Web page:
Despite the CDC having lifted its No Sail Order (NSO) on cruises, many analysts and stakeholders in the industry believe that the Conditional Sail Order, the framework that the health agency has put in place to replace the NSO, will probably delay the first commercial sailings considerably. It is possible that cruise tourism will not be able to restart until February of next year.
1. Conflicting opinions
CDC director Robert Redfield apparently intended at one point to extend the No Sail Order to February, according to reports from early October, however the White House disagreed and there were at least two congressional probes. If these reports are true, Redfield arguably achieved the preferred timeline by introducing strict conditions to sail, while the White House gained the desired headlines by the banishment of the No Sail Order. Meanwhile cruise lines and travel advisors are not much closer to being able to put people onboard today than they were on October 31.
2. Updates for investors
Robin Farley is an analyst with UBS and stated to investors that the new requirements for cruising, ‘sound a lot like the No Sail Order’. This is partly because of the amount of time between when cruise lines submit plans and when they can actually implement them. He stated, ‘restarting is not prohibited, but restarting is also not allowed yet’.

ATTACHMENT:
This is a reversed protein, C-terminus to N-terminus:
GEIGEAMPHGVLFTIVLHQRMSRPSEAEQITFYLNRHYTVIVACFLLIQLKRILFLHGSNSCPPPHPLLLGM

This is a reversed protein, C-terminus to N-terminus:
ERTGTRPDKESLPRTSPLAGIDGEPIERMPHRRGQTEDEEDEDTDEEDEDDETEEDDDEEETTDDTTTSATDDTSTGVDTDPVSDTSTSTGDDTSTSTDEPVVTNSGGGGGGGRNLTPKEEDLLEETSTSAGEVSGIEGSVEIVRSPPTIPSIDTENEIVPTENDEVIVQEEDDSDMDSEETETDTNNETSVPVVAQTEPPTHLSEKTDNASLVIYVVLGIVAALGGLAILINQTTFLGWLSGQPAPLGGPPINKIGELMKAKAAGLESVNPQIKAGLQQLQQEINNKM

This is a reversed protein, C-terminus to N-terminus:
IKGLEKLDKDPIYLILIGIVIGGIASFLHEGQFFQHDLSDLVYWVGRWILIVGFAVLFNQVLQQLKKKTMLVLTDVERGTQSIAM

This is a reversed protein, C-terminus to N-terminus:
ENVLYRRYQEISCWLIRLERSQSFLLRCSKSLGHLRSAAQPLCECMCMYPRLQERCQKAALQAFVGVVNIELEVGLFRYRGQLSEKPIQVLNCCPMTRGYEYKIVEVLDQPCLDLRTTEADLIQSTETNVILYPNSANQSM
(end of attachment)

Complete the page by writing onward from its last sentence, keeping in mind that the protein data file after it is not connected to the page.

CDC is working to control #COVID19 on cruise ships and prevent further spread of the virus. CDC’s Framework for Conditional Sailing Order requires increased testing capacity and other safeguards before passenger operations resume. https://t.co/eFBHJbpuk3 pic.twitter.com/mkQ4WGom0J— CDC (@CDCgov) October 30, 2020
3. Barriers facing the return of cruises
There are two key barriers to a quick return of cruise operations which include:
- A footnote in the CDC Conditional Sail Order requiring cruise lines to submit the necessary materials to apply for certification to cruise ‘at least 60 calendar days’ prior to when the cruise line plans to start passenger operations.
- A requirement that ships must conduct test sailings before resuming commercial operations and present a report to the CDC which demonstrates that those sailings were successful in mitigating the risk of Covid-19 spread to crew, passengers and communities.
This combination of requirements has caused all CLIA cruise lines, 95% of the world’s oceangoing capacity, to delay their operations pause to December 31.
4. Opinions from the industry
However for many in the industry this timeline does not come as a surprise, and reactions to the Conditional Sail Order have been mixed.
Bruce Nierenberg, president of Bruce Nierenberg & Associates and former executive of several cruise lines, explained, ‘Frankly, those on the inside never expected revenue voyages to begin before January’, continuing, ‘The focus on an exact start date is not as important as being confident it’s going to happen, whether January or February, as far as the trade and the investment community is concerned.’ He explained the priority is that a gradual return to service this winter is in sight. ‘That, in turn, will trigger increased booking for the summer, which is where the most money is made per passenger, per day, annually’. He explained, ‘An active booking level now for summer 2021 onward will stimulate cash flows so vital to the industry’s health. The early months of 2021 are designed to start the process and prove the lines can operate safely until vaccines become widely available during 2021’.